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Taming the wildlife...

01:00 Thu 07th Mar 2002 |

There is plenty of advice on how to counter the damage those little winged beasties and bugs can do to our plants during the summer months, but what about those rather larger, furry or winged pests who can do twice as much damage, especially in the vegetable garden, in half the time and are feeling a bit peckish at this time of year

This is the time of year we start thinking about consigning those lovingly reared, tender young seedlings to the harsh outside world. Here's's guide to keeping them safe.....

Q.� So what can you do about deer

A.� Not only do they enjoy munching on new growth their size means they can reek havoc just by trampling around.

There is an old fashioned deterrent to deer which involves stuffing old stockings with human hair and then hanging them off strategic points at points where you believe the deer enter the garden. My grandparents swore by it and it does work, even though presumably the scent does wear off in time.

However, not everyone wants old tights hanging round the garden and unless you cut your own hair it might be a difficult regime to maintain.

Deer might not be the most common problem for British gardeners, especially urban ones, but in the United States they are about the number one menace.

The traditional deer barrier is a single, very high fence to stop them leaping over. Unfortunately this can end up making your garden or allotment seem more like a fortress than somewhere to relax. What a lot of gardeners in US now do is to put in two parallel fences, up to about five-foot high spaced about four feet apart. Although they can vault the first fence there isn't room for them to land and then leap again, stopping them in their tracks.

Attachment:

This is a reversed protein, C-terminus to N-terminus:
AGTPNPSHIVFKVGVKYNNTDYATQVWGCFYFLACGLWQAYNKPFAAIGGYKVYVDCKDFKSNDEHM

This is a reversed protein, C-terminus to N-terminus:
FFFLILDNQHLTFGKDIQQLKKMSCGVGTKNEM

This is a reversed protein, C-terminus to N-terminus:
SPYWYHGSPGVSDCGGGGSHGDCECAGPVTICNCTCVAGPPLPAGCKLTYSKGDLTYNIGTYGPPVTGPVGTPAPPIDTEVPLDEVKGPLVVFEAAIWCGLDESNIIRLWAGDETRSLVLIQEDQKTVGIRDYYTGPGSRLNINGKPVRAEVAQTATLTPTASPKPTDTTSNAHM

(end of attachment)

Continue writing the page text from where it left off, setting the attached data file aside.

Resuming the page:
However, not all of us have room for such a system so it might be worth trying the hair first.

Q.� What about rabbits

A.� You can tell if you've got a newly acquired rabbit problem not just by the decimated green shoots but by the droppings they leave to mark new territory. A chicken wire fence is the answer, but it is no use if you end it at ground level - they soon burrow under it.

The trick is to leave an extra two feet or so of wire at the bottom, pull it out and bury it. The rabbits will start burrowing but soon give up when they hit the barrier.

Q.� And birds

A.� Pigeons can be a real menace during the spring when you are sowing seed direct into the ground, and there are plenty of our feathered friends who will feast on your soft fruit later on.

Scarecrows, strings of CDs or bottle tops do work initially but after a while they will work out that they don't actually pose a threat.

Plastic netting suspended over the top is still probably the best deterrent but do leave the sides open. Most birds dislike feeling closed in from the top so won't venture in from the sides and this way offers a form of escape for garden favourites like sparrows, thrushes, and robins who might have hopped in to do you a favour by feasting on slugs and snails.

Q. What about foxes in urban areas

A.� Foxes do damage not so much by eating young plants but trampling and burrowing when they are looking for a place to have their young.

You can discourage them from coming into the garden by keeping rubbish bags locked away or in a wheelie bin and security lighting which floods the garden. If that is not enough, the National Fox Welfare Society recommends a chemical repellent called Renardine, which you mix with sand and scatter round the garden. Foxes hate the smell and it is available from garden centres.

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By Tom Gard

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